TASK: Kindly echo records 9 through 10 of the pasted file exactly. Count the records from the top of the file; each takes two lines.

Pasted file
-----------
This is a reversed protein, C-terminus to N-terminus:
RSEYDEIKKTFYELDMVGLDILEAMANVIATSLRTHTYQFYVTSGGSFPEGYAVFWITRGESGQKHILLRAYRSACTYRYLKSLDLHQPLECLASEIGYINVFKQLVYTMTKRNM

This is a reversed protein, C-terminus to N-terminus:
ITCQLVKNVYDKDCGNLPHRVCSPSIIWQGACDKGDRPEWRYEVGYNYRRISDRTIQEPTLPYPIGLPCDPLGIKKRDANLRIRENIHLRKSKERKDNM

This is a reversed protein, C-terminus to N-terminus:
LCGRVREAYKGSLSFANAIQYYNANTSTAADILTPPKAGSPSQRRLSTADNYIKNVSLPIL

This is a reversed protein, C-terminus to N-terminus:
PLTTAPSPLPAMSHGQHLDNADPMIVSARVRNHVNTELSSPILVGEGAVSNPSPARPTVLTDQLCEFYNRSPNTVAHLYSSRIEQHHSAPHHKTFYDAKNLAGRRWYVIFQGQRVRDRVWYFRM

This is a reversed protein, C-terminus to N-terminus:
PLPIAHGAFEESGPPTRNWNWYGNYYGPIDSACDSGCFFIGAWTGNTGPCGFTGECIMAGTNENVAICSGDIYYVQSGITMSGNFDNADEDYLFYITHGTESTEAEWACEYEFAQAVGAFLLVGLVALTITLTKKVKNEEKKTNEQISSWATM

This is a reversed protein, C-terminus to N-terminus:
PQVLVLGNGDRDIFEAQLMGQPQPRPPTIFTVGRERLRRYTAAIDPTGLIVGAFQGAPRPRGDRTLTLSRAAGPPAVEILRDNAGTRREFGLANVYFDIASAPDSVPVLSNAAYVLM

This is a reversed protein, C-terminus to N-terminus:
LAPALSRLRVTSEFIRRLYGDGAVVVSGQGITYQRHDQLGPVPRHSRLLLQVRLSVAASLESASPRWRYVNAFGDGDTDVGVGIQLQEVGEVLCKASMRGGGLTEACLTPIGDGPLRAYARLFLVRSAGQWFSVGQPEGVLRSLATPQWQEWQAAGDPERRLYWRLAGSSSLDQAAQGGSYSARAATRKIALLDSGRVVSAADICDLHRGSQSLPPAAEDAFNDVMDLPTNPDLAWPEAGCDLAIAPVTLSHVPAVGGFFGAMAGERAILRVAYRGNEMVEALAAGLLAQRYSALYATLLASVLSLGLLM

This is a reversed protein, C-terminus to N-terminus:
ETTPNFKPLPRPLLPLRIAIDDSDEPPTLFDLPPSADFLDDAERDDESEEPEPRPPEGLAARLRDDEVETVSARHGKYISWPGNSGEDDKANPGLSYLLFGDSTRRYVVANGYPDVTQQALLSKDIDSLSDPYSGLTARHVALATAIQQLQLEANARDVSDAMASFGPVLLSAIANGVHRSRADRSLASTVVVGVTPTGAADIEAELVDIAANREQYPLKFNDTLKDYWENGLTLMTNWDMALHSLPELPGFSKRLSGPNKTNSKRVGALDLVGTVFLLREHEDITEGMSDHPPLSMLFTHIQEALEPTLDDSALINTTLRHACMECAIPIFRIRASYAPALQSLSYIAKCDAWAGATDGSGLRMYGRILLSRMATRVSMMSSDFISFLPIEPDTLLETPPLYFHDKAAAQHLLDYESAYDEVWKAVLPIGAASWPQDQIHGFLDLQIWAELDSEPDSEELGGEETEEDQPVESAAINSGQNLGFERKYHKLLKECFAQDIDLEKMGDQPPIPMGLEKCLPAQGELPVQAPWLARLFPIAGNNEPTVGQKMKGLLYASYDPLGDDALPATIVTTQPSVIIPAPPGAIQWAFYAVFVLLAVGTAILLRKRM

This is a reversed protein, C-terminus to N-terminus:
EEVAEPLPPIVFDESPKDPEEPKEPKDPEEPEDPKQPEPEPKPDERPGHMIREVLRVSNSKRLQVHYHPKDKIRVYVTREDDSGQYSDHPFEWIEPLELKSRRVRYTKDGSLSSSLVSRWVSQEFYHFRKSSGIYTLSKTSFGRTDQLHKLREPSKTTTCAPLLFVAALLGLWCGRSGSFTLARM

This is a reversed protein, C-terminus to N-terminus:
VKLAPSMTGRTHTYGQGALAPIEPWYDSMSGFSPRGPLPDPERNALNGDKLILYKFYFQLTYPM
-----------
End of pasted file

This is a reversed protein, C-terminus to N-terminus:
EEVAEPLPPIVFDESPKDPEEPKEPKDPEEPEDPKQPEPEPKPDERPGHMIREVLRVSNSKRLQVHYHPKDKIRVYVTREDDSGQYSDHPFEWIEPLELKSRRVRYTKDGSLSSSLVSRWVSQEFYHFRKSSGIYTLSKTSFGRTDQLHKLREPSKTTTCAPLLFVAALLGLWCGRSGSFTLARM

This is a reversed protein, C-terminus to N-terminus:
VKLAPSMTGRTHTYGQGALAPIEPWYDSMSGFSPRGPLPDPERNALNGDKLILYKFYFQLTYPM